The defunct tradition of Bohol religious school paintings dating back to the Spanish colonial period has found an envoy and a savior in the new century.
Guy Custodio has come up with distinct versions of the religious art genre that used to be a staple in every house and church in Bohol during the 18th century—hence the art scholar’s term, “Bohol School paintings.”
Using molave wood (some as old as a century), the artist brings the Filipinos back to their cultural heritage, presenting works in bright Byzantine color schemes, stark symbolism, and deep religiosity.
Pinto Art Gallery, a haven of contemporary art, provides space for these 18th-century-inspired urnas, icons and triptychs, in the exhibit, “Urna: Catching the Spirit of a Heritage.” It opens today.
As it turns out, the monastery-like venue of Pinto high up in the hills of Antipolo could not have been a more suitable place for an exhibit of Bohol religious genre works.
The exhibition provides a window to the life and religiosity of the people of Bohol while showing subtle testimonies of the artist’s own story.
Custodio lived in Spain for more than 20 years. He was married to a Catalan, worked in the mornings, and lived a bohemian life the rest of the day, painting and producing music.
The artist’s deep appreciation of 17th-, 18th- and 19th-century Spanish art manifests in his works, which is not surprisingly similar to the ones found in the Philippines, one of Spain’s longest-held colonies.
One of the pieces on display is an icon of St. Cecilia, the patron saint of musicians, clad in the Vestida de Gala holding a young San Lorenzo Ruiz while gesturing at the stylized sun. A carved-out floral relief frames the visual narrative. It was painted and treated to look primitive—but certainly not wet behind the ears.
Also in the exhibit is a series of miniature retablos called urnas, one of which houses the Holy Family in a compartment mounted under a well-balanced composition of architectural and floral details.
The structure is elevated on a grada, a stair-like structure on both sides.
The pieces, even assembled with the traditional mortise and tenon, are made to look aged. Peeling and cracked, they exude the wisdom of genuine antiques.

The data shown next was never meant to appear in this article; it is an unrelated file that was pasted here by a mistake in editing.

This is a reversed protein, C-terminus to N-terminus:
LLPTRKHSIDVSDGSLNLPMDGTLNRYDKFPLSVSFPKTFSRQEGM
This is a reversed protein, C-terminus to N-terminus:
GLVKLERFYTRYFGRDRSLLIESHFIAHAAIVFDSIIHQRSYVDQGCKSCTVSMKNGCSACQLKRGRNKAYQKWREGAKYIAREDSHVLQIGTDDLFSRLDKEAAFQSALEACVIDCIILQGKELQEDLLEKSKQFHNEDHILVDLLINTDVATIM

But Custodio says that his works are not intended to be imitations, but rather original interpretations. The distinct appeal of his works comes from a wide collection of techniques and references from decades of exposure to the religious art genre.
Tracing back his two-decade stay in Spain reveals a rich background in restoration and conservation of antique arts.
After studying fine arts at the Los Angeles City College, he studied restoration and conservation in small workshops in Zamora, Salamanca and Barcelona from 1996 to 2004.
Custodio has learned from distinguished masters from Escuela de Artes y Antiguedades (EEART) and Istituto Centrale del Restauro. It was there that he worked with Spanish frescoes, panels and religious artifacts.
Saints and other sacred subjects have already graced his works as early as the ’80s. But it was the Filipino historian, José Marianito Luspo, who encouraged him to start painting in the traditional Bohol school style. Lawyer Lucas Nunag first commissioned him to do icons for the Amarela Resort in Panglao in 2008. Nunag has continued to back Custodio’s craft.
On his return to the Philippines, Custodio was commissioned to work on almost all the celebrated churches of Bohol, restoring through his own developed techniques the murals, retablos, and Stations of the Cross of his new hometown.
His projects can now be seen in the churches and chapels of Baclayon, Dauis, Panglao, Jagna, Tagbilaran, Alburquerque and Loboc.
As of now, his works can be seen in as far as the Church of the Saints in Las Piñas and, soon, in the Sitio Remedios Heritage Village in Currimao, Ilocos Norte.
Custodio, in his own method, keeps the Boholano heritage visible and involved in the lives of the people while introducing a new awareness to the Philippine art scene.
The artist’s 10th solo exhibit, “Urna: Catching the Spirit of a Heritage,” opens Sunday at the Pinto Art Gallery in Antipolo City.